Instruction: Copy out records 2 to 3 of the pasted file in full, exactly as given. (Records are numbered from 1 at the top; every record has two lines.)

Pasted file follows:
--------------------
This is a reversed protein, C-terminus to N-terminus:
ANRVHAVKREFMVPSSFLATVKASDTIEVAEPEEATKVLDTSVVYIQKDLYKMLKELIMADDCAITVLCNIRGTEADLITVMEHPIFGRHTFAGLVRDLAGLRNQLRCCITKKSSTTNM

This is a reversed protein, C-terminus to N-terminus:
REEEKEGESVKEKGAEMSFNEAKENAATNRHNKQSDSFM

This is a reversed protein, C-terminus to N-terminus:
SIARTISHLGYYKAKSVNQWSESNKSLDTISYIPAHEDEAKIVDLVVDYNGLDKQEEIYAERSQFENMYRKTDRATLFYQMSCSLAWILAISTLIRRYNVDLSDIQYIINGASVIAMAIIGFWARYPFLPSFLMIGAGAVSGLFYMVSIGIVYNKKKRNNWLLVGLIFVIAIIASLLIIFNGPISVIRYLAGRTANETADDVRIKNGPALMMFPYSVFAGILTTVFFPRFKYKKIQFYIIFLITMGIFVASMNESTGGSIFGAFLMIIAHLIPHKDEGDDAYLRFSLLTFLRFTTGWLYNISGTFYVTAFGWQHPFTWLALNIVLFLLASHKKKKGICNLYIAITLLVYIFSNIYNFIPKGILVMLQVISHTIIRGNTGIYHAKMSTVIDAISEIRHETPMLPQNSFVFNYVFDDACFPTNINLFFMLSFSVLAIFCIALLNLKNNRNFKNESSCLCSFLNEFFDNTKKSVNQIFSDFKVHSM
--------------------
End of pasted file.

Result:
This is a reversed protein, C-terminus to N-terminus:
REEEKEGESVKEKGAEMSFNEAKENAATNRHNKQSDSFM

This is a reversed protein, C-terminus to N-terminus:
SIARTISHLGYYKAKSVNQWSESNKSLDTISYIPAHEDEAKIVDLVVDYNGLDKQEEIYAERSQFENMYRKTDRATLFYQMSCSLAWILAISTLIRRYNVDLSDIQYIINGASVIAMAIIGFWARYPFLPSFLMIGAGAVSGLFYMVSIGIVYNKKKRNNWLLVGLIFVIAIIASLLIIFNGPISVIRYLAGRTANETADDVRIKNGPALMMFPYSVFAGILTTVFFPRFKYKKIQFYIIFLITMGIFVASMNESTGGSIFGAFLMIIAHLIPHKDEGDDAYLRFSLLTFLRFTTGWLYNISGTFYVTAFGWQHPFTWLALNIVLFLLASHKKKKGICNLYIAITLLVYIFSNIYNFIPKGILVMLQVISHTIIRGNTGIYHAKMSTVIDAISEIRHETPMLPQNSFVFNYVFDDACFPTNINLFFMLSFSVLAIFCIALLNLKNNRNFKNESSCLCSFLNEFFDNTKKSVNQIFSDFKVHSM